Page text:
Liu Xiaobo, Chinese dissident who won Nobel prize, dies

This screen grab taken from video recorded on December 6, 2008 and released to AFP on July 12, 2017 shows China’s Nobel laureate Liu Xiaobo speaking during an interview in Beijing, two days before his detention.   | Photo Credit: AFP/James. H via FactWire News Agency

Nobel Peace Prize laureate Liu Xiaobo, China’s most prominent political prisoner, died on Thursday at a hospital in the country’s northeast, officials said. He was 61.

Liu had been transferred to the hospital after being diagnosed with advanced liver cancer in prison in May but remained under police custody. In an online announcement, the judicial bureau of the city of Shenyang said he died of multiple organ failure.

Liu was only the second Nobel Peace Prize winner to die in prison, a fact pointed to by human rights groups as an indication of the Chinese Communist Party’s increasingly hard line against its critics. The first, Carl von Ossietzky, died from tuberculosis in Germany in 1938 while serving a sentence for opposing Adolf Hitler’s Nazi regime.

Liu Xiaobo, Chinese dissident who won Nobel prize, dies

“Hitler was wild and strong and thought he was right but history proved he was wrong in imprisoning a Nobel Peace Prize winner,” said Mo Shaoping, an old friend and Liu’s former lawyer, adding that he was heartbroken by Liu’s death.

Liu’s supporters and foreign governments had urged China to allow him to receive treatment abroad, but Chinese authorities insisted he was receiving the best care possible for a disease that had spread throughout his body.

Chinese Nobel Laureate Liu Xiaobo

This undated file video grab obtained on July 11, 2017, shows Chinese Nobel Laureate Liu Xiaobo surrounded by doctors and his wife Liu Xia at an undisclosed location.   | Photo Credit: AFP


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Liu was imprisoned for the first time in connection with the 1989 Tiananmen Square pro-democracy protests. He was awarded the Nobel Prize in 2010 while serving his fourth and final prison sentence, for inciting subversion by advocating sweeping political reforms and greater human rights in China.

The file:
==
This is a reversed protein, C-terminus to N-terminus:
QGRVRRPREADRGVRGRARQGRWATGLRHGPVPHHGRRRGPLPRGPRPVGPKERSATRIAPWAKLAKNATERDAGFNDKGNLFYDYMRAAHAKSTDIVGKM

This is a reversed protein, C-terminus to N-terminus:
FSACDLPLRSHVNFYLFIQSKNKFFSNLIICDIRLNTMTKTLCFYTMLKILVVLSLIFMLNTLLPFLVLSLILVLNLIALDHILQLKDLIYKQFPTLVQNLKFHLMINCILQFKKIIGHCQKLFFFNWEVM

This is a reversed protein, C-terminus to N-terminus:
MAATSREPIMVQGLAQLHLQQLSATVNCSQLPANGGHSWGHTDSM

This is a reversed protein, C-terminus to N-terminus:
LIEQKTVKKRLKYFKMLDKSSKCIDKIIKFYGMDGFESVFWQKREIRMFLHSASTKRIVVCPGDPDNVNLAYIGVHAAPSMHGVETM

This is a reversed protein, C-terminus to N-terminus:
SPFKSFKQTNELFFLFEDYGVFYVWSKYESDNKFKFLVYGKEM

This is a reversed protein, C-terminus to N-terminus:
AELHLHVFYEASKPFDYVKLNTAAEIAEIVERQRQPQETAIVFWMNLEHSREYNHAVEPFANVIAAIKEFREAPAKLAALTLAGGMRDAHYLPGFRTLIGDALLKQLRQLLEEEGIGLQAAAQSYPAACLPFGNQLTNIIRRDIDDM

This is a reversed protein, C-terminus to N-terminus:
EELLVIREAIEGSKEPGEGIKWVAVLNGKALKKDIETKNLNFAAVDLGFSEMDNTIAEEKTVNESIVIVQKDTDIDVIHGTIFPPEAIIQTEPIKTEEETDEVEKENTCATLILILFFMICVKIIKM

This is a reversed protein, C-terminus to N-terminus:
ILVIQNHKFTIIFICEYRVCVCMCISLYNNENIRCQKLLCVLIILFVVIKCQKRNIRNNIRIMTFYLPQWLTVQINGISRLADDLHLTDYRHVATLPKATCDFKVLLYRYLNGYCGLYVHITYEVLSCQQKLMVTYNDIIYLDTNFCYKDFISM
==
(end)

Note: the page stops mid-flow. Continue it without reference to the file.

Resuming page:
When the Chinese government sent troops and tanks into Beijing to quash the protests on the night of June 3-4, Liu persuaded some students to leave the square rather than face down the army. The military crackdown killed hundreds, possibly thousands, of people and heralded a more repressive era.

Liu Xiaobo Nobel empty chair

An empty chair without audio equipment where Nobel Peace Prize winner Liu Xiaobo should sit is seen before the Nobel Peace Prize ceremony in Oslo, December 10, 2010.   | Photo Credit: Reuters

Liu became one of hundreds of Chinese imprisoned for crimes linked to the demonstrations. It was only the first of four stays in prisons owing to his ideology.

The sentence only increased Liu’s prominence outside of his country.

In 2010, while Liu was serving his sentence in a prison in a small city in China’s northeast, he was awarded the Nobel Prize, with the Norwegian-based committee citing Liu’s “long and non-violent struggle for fundamental human rights in China.”

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Printable version | Oct 16, 2021 6:41:33 PM |

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